The route has 15 stops, three of which connect with rail and bus services.

The tram services will run seven days a week, with a reduced timetable on Sundays.

During the week, the first trams will run from the Gyle at 05:00 and from the airport at 06:15.

Trams will run from York Place to the airport from 05:29.

ready to roll

At peak times, the trams will runs every 8-10 minutes.

The last trams to travel the full route will leave from Edinburgh airport at 22:45 and from York Place at 23:08.

Tickets cost £1.50 for a single in the city zone and £5 for a single to or from the airport.

Operators warned passengers should get a ticket before getting on the tram as there will be a £10 fine for anyone travelling without a ticket.

It had been hoped the tram fleet would offer free wi-fi, but it is understood most carriages will be installed with internet access in the weeks and months following the launch date.

'Extremely frustrating'

Original plans to take the tram line to Leith were scrapped but could still be implemented in the future.

Edinburgh City Council transport convener Lesley Hinds said: "You can't underestimate the amount of money over-budget and the time it's been over as well. Obviously that has been extremely frustrating and I think it's been damaging to the city of Edinburgh.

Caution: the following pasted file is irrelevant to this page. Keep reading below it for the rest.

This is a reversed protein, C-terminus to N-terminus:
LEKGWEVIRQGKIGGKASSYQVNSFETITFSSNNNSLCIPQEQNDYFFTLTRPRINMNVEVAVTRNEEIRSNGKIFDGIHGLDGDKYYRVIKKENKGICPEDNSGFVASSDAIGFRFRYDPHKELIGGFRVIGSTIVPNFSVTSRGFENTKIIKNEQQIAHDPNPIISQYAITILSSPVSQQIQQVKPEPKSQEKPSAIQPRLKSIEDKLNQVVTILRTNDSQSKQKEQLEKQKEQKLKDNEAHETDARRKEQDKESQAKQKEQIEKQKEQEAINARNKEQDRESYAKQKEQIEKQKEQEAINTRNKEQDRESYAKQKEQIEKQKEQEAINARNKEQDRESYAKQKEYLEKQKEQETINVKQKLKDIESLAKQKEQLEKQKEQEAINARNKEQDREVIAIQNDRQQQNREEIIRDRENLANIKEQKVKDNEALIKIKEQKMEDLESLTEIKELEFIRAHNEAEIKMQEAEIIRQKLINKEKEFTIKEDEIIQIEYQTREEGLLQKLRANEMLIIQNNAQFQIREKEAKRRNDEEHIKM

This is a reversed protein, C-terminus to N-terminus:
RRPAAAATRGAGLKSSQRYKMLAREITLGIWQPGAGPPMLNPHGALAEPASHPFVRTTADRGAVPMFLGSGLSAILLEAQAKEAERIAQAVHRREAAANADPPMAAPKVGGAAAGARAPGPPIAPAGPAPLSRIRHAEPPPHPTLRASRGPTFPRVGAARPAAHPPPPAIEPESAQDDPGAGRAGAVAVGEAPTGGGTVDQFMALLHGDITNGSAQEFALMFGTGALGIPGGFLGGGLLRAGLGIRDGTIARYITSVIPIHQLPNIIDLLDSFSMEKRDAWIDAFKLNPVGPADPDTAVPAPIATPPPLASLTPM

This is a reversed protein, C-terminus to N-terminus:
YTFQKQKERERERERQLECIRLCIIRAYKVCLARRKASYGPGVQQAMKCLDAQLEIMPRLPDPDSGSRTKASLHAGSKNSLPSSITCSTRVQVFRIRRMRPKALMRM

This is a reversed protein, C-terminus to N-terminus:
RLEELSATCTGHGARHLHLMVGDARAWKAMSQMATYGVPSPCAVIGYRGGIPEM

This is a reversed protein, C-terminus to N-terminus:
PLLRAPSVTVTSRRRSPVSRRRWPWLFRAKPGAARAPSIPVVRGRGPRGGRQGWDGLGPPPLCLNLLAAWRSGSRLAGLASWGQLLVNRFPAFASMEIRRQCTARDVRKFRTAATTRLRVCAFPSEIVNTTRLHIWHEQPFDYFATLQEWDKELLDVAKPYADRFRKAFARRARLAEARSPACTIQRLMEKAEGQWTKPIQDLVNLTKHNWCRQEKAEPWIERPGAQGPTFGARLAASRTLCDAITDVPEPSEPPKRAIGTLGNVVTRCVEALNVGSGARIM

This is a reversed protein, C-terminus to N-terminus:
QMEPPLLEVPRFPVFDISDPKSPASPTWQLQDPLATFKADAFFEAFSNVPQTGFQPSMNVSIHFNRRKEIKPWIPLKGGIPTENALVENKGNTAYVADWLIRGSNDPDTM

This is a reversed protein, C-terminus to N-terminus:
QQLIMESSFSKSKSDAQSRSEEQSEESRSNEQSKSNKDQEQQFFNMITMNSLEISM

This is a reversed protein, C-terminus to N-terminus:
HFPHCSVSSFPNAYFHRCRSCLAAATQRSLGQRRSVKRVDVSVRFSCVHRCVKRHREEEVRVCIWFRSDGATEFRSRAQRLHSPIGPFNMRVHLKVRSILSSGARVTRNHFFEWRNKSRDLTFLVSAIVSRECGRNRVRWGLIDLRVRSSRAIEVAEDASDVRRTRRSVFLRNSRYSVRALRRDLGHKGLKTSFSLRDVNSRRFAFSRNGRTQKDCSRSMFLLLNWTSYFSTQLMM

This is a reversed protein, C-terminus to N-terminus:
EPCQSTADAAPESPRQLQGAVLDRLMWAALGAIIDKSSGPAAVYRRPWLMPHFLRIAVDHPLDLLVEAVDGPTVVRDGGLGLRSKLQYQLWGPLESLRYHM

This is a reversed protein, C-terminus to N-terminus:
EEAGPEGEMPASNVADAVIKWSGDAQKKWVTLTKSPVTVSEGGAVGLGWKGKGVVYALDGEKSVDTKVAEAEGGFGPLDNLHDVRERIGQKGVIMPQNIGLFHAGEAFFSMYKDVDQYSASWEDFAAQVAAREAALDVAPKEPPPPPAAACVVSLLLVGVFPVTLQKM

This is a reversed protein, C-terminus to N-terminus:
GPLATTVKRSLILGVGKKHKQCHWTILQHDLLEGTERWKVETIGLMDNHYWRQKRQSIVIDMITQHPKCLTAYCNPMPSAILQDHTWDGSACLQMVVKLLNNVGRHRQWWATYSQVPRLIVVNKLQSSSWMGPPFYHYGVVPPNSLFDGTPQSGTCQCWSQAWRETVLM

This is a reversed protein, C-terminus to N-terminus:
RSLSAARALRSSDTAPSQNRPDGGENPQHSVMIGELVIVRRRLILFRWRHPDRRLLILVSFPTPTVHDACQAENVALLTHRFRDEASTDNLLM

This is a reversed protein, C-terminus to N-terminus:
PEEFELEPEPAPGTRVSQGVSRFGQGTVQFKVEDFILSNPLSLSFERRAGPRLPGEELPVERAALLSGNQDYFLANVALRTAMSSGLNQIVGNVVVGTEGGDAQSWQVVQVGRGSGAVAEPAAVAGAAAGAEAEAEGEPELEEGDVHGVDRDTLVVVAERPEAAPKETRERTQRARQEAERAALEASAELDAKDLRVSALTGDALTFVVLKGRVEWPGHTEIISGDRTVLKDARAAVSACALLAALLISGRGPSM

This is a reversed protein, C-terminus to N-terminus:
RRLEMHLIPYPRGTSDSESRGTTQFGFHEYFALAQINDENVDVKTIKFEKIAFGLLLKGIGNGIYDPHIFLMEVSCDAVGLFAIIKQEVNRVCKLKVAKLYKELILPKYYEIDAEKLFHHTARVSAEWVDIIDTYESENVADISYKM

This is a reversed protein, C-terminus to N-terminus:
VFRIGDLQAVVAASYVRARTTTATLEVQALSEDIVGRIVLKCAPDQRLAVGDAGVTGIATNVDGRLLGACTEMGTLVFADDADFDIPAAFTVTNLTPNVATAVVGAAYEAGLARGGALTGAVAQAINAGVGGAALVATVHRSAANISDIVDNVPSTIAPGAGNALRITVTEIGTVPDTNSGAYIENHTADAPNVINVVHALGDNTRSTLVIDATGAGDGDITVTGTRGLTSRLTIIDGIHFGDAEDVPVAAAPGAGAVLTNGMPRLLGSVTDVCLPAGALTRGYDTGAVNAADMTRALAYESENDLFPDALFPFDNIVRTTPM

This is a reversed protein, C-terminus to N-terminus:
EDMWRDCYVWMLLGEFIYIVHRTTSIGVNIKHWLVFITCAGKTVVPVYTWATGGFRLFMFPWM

"Our purpose over the last two years has been to get passengers on the tram from the airport to York Place.

"We do have enough trams to go down Leith and we have the rails because that was all bought before.

"There will be a report at the end of the year to see how people are taking to the system and it will suggest how we might want to further invest in public transport and the trams come under that."

There have been calls for a public inquiry into the trams fiasco but Scottish Transport Minister Keith Brown said there are no immediate plans for one.

"We've said let's wait until the system is up and running and then look at lessons to be learned," Mr Brown said.

"I've spoken to the council already about this and will speak to them in future because the council has a number of legal actions ongoing and we can't have inquiries which cut across that.

"A total of £776m has now been spent on the system so let's make as much money as we can and get people on as many trams as we can to help repay that cost."

More on This Story

Related Stories

The BBC is not responsible for the content of external Internet sites

BBC Edinburgh, Fife and East

Weather

Edinburgh

Min. Night 10 °C

Features

Elsewhere on the BBC

  • HouseboatLife on the water

    Could a floating house be the home of the future? The BBC's Adam Shaw takes a look

Programmes

  • The Audi RS7Click Watch

    Tech news review of the week including a speed record for a self-driving car

BBC © 2014 The BBC is not responsible for the content of external sites. Read more.

This page is best viewed in an up-to-date web browser with style sheets (CSS) enabled. While you will be able to view the content of this page in your current browser, you will not be able to get the full visual experience. Please consider upgrading your browser software or enabling style sheets (CSS) if you are able to do so.